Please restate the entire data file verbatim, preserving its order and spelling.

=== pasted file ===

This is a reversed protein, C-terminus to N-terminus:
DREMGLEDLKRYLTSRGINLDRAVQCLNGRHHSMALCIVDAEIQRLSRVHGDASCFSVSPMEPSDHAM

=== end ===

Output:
This is a reversed protein, C-terminus to N-terminus:
DREMGLEDLKRYLTSRGINLDRAVQCLNGRHHSMALCIVDAEIQRLSRVHGDASCFSVSPMEPSDHAM